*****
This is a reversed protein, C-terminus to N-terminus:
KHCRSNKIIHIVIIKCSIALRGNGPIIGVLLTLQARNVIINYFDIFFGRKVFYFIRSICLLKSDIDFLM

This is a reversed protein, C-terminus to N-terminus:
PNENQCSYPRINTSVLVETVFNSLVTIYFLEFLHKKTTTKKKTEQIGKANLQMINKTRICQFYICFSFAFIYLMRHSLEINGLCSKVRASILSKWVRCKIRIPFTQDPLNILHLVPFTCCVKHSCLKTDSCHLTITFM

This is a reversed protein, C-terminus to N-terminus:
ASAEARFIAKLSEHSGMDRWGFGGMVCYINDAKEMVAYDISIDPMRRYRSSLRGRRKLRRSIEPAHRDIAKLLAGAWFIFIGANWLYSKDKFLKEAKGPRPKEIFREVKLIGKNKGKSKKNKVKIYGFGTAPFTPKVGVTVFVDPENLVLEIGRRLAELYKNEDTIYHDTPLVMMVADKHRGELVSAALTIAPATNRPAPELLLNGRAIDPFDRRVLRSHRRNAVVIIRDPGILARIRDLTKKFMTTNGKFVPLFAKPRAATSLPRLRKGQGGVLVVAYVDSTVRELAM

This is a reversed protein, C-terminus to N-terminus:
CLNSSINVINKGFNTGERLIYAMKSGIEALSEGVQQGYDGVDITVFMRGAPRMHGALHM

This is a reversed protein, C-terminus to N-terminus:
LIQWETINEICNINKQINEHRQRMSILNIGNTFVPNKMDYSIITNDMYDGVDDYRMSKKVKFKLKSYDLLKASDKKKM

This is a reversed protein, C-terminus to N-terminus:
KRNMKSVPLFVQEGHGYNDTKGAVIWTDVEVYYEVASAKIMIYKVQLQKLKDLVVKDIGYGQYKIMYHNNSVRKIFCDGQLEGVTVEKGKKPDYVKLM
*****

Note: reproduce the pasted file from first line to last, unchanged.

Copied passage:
This is a reversed protein, C-terminus to N-terminus:
KHCRSNKIIHIVIIKCSIALRGNGPIIGVLLTLQARNVIINYFDIFFGRKVFYFIRSICLLKSDIDFLM

This is a reversed protein, C-terminus to N-terminus:
PNENQCSYPRINTSVLVETVFNSLVTIYFLEFLHKKTTTKKKTEQIGKANLQMINKTRICQFYICFSFAFIYLMRHSLEINGLCSKVRASILSKWVRCKIRIPFTQDPLNILHLVPFTCCVKHSCLKTDSCHLTITFM

This is a reversed protein, C-terminus to N-terminus:
ASAEARFIAKLSEHSGMDRWGFGGMVCYINDAKEMVAYDISIDPMRRYRSSLRGRRKLRRSIEPAHRDIAKLLAGAWFIFIGANWLYSKDKFLKEAKGPRPKEIFREVKLIGKNKGKSKKNKVKIYGFGTAPFTPKVGVTVFVDPENLVLEIGRRLAELYKNEDTIYHDTPLVMMVADKHRGELVSAALTIAPATNRPAPELLLNGRAIDPFDRRVLRSHRRNAVVIIRDPGILARIRDLTKKFMTTNGKFVPLFAKPRAATSLPRLRKGQGGVLVVAYVDSTVRELAM

This is a reversed protein, C-terminus to N-terminus:
CLNSSINVINKGFNTGERLIYAMKSGIEALSEGVQQGYDGVDITVFMRGAPRMHGALHM

This is a reversed protein, C-terminus to N-terminus:
LIQWETINEICNINKQINEHRQRMSILNIGNTFVPNKMDYSIITNDMYDGVDDYRMSKKVKFKLKSYDLLKASDKKKM

This is a reversed protein, C-terminus to N-terminus:
KRNMKSVPLFVQEGHGYNDTKGAVIWTDVEVYYEVASAKIMIYKVQLQKLKDLVVKDIGYGQYKIMYHNNSVRKIFCDGQLEGVTVEKGKKPDYVKLM